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    • CommentAuthorOddcult
    • CommentTimeMay 26th 2010
     (8273.21)
    It's not like there've never been nukes let off underwater before.

    Sometimes everyone thinks that Hiroshima and Nagasaki are the only two nuclear weapons to have been detonated before, ever, and that a single new one will lead to hideous apocalpyse.

    Blowing up oil wells used to be a fairly common way to deal with fires caused by leaks above ground. I'm one of the world's biggest tree huggers and whale fans, but I'm not totally against this idea.
    • CommentAuthorVerissimus
    • CommentTimeMay 26th 2010
     (8273.22)
    Won't it poison the water? Making all the creatures which, emmm, need water, like, dead?
    • CommentAuthorOddcult
    • CommentTimeMay 26th 2010
     (8273.23)
    Depends on the nuke.

    Any you could probably use active sonar or any number of other techniques to scare off pretty much any sea fauna that would be likely to be affected.

    Although, yeah, you could possibly collapse the well using conventional charges, and thinking about it, the site must surely have been surveyed in enough detail to be able to figure out where best they'd go.

    Red Adair would have fucking done it, but BP doesn't want to lose the well.
  1.  (8273.24)
    I know there are logistics that don't really allow this to work as simply as the video suggests, but it's not the worst idea...

  2.  (8273.25)
    @Val
    Logistics such as there possibly not being enough hay in the world to take care of the spill.
  3.  (8273.26)
    @SilentObjector

    The Logistics I was more referring to carry more into the fact not all the oil is coming to the surface. I've not enough information to say there's more of either oil in the Gulf or hay in the U.S. It just seems a more ecological solution than some sort of oil-dispersing chemical BP says they can produce and all options should be looked at. If this option only helped cleaning up oil coming inland, acting as an easy clean-up barrier, I'd say go for it, personally...
  4.  (8273.27)
    It's an interesting idea (the hay).

    Also, here's a wiki on nuking the water.

    and CBS's ideas of cures for the spill, which include hair, hay and nukes.

    "Live" cams of attempt to top kill the oil gusher via gizmodo.
    • CommentAuthorErisah
    • CommentTimeMay 27th 2010
     (8273.28)
    My knee-jerk reaction to the idea of introducing radiation to an already catastrophic disaster is "BAD IDEA". But that might just be my generation showing.

    On a related note, I'm interested to note that the media has gone from calling it "The oilspill" to "BP's Oil spill". And right when the Australian government is talking about instituting a new 40% resources tax on corporations. Not a good week for BP.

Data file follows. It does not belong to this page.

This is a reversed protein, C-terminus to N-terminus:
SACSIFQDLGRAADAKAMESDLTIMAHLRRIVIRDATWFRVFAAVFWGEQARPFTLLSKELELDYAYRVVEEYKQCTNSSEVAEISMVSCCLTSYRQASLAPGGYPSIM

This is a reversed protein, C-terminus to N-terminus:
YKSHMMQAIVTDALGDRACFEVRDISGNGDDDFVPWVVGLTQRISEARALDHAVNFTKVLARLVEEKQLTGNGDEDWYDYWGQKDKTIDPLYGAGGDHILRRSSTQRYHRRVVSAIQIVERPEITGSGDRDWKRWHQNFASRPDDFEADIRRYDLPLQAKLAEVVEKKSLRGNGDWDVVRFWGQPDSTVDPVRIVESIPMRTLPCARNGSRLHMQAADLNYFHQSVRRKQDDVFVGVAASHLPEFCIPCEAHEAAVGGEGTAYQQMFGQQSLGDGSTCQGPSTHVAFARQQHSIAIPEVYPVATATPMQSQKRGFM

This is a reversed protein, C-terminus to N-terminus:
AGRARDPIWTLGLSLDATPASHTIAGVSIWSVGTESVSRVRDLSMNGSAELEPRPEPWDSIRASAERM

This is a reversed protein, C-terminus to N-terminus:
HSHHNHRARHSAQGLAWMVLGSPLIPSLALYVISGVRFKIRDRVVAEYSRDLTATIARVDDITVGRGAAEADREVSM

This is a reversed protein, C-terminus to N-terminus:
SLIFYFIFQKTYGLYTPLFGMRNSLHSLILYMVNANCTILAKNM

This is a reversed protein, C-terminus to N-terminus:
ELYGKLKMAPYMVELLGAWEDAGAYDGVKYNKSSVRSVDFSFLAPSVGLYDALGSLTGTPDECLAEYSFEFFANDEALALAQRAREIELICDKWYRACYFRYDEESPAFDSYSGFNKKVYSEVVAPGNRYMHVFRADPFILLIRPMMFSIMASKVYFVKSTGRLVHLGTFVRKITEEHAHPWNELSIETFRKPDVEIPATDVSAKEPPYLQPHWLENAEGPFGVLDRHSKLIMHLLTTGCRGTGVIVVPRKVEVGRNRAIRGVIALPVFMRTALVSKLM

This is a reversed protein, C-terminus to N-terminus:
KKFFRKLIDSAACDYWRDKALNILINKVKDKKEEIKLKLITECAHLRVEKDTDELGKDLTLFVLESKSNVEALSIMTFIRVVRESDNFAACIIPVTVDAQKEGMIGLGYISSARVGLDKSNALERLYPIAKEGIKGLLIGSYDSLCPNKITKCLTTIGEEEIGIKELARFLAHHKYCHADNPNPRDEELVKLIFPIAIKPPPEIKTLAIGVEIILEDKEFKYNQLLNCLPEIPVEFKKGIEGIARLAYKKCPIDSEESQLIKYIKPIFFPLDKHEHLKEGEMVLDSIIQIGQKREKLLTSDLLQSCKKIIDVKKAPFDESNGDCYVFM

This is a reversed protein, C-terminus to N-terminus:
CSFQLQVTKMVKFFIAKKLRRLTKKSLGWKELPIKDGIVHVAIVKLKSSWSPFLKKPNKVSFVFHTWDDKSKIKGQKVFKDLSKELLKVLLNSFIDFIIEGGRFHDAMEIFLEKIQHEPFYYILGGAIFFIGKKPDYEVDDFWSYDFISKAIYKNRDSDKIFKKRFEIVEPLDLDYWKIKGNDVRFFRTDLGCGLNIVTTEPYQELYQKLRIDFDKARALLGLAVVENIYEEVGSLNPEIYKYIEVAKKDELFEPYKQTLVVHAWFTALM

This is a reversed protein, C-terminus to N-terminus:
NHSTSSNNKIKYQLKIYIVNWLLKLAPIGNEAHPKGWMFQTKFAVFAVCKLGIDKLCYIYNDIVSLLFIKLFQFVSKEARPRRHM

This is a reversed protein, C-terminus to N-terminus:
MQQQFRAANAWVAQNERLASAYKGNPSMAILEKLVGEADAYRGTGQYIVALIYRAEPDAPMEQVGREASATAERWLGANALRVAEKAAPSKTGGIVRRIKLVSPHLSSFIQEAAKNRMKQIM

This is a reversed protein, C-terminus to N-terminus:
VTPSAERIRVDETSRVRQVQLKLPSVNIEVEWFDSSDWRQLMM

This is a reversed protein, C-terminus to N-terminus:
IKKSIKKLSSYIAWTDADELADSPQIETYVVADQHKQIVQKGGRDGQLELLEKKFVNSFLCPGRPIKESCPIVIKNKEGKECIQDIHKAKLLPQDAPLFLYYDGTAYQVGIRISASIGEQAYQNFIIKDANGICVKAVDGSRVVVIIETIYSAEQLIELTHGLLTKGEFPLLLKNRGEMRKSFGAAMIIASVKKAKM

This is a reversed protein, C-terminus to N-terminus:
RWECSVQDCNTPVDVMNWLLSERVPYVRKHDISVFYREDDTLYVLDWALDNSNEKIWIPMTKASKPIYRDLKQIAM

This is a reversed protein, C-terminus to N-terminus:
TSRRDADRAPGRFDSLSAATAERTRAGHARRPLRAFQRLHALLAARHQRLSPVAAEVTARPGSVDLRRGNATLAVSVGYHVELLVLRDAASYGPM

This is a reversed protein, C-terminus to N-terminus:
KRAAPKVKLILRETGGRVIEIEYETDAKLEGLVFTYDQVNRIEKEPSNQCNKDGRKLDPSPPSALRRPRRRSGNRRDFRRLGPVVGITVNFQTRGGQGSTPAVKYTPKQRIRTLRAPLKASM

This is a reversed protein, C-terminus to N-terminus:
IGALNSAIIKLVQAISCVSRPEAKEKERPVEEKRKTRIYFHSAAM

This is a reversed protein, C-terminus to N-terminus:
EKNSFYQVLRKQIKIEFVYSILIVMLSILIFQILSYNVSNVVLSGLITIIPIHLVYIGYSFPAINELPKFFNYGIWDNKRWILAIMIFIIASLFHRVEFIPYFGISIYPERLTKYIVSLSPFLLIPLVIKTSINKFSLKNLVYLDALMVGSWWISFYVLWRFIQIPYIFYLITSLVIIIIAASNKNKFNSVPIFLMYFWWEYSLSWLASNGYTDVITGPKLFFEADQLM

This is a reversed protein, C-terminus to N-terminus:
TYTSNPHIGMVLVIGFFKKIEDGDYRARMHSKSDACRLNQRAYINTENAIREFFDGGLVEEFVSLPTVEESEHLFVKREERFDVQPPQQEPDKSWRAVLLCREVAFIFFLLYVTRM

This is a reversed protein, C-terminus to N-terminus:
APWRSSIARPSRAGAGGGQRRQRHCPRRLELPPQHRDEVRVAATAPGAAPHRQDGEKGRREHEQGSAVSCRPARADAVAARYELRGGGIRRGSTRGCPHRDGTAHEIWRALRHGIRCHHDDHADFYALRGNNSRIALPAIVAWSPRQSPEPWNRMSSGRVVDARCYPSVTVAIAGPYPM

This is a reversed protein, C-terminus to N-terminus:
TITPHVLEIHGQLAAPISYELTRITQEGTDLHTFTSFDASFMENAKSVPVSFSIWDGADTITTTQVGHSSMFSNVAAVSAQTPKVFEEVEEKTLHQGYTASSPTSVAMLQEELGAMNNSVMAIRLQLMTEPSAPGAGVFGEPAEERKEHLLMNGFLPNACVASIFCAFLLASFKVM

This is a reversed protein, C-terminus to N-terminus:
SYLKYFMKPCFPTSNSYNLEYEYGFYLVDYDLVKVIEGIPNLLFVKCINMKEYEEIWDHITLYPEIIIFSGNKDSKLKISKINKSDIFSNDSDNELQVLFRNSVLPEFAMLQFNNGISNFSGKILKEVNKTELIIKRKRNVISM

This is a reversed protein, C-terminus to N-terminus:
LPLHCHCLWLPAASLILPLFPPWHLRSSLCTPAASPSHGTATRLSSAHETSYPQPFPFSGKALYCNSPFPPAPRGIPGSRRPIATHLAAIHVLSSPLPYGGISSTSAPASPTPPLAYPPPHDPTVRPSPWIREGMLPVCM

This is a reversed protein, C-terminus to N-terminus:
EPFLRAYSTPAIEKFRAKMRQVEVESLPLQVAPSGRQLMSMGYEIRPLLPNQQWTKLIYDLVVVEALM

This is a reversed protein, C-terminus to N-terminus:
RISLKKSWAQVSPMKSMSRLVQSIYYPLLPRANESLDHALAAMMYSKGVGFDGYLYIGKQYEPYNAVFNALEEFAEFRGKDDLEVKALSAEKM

• CommentAuthorsteevo
    • CommentTimeMay 27th 2010 edited
     (8273.29)
    It seems mud might work. Probably better than detonating a nuke...

    http://www.nytimes.com/2010/05/28/us/28spill.html?partner=rss&emc=rss

    Heh, their vests remind me of the shirts in Idiocracy.

  5.  (8273.30)
    Look more like walmart vests to me.
    •  
      CommentAuthorFinagle
    • CommentTimeMay 30th 2010
     (8273.31)
    The notion of plugging the hole with bits of finely ground oil company executives is sounding better all the time.
  6.  (8273.32)
    I was thinking about this, did a Google search and hey, waddaya know, it's been done before; Skimming with Supertankers.

    It really is rather depressing that there wasn't a better fail-safe or cleanup option ready to go for the possibility of something like this.
  7.  (8273.33)
    How did they cleanup the largest oil spill? That arabian gulf/kuwait one?
  8.  (8273.34)
    Tragic that that the "top-kill" mud infusion didn't work, and oil is still gushing into the Gulf. As more oil coats the beaches, wetlands, and fishing grounds, I feel for Louisiana. First Katrina and now this...yeesh...they might never bounce back.

    I saw an online chat in the Washington Post, where the expert (a college professor) directly addressed the nuke idea. According to him, high pressure at the wellhead means that detonating a nuke or other explosive could potentially cause a massive rupture in the seabed. If that happened, the Gulf of Mexico and the huge oil reservoir underneath would be in direct, open contact, resulting in severe, planet-changing environmental catastrophe. According to this guy, explosives are not an option.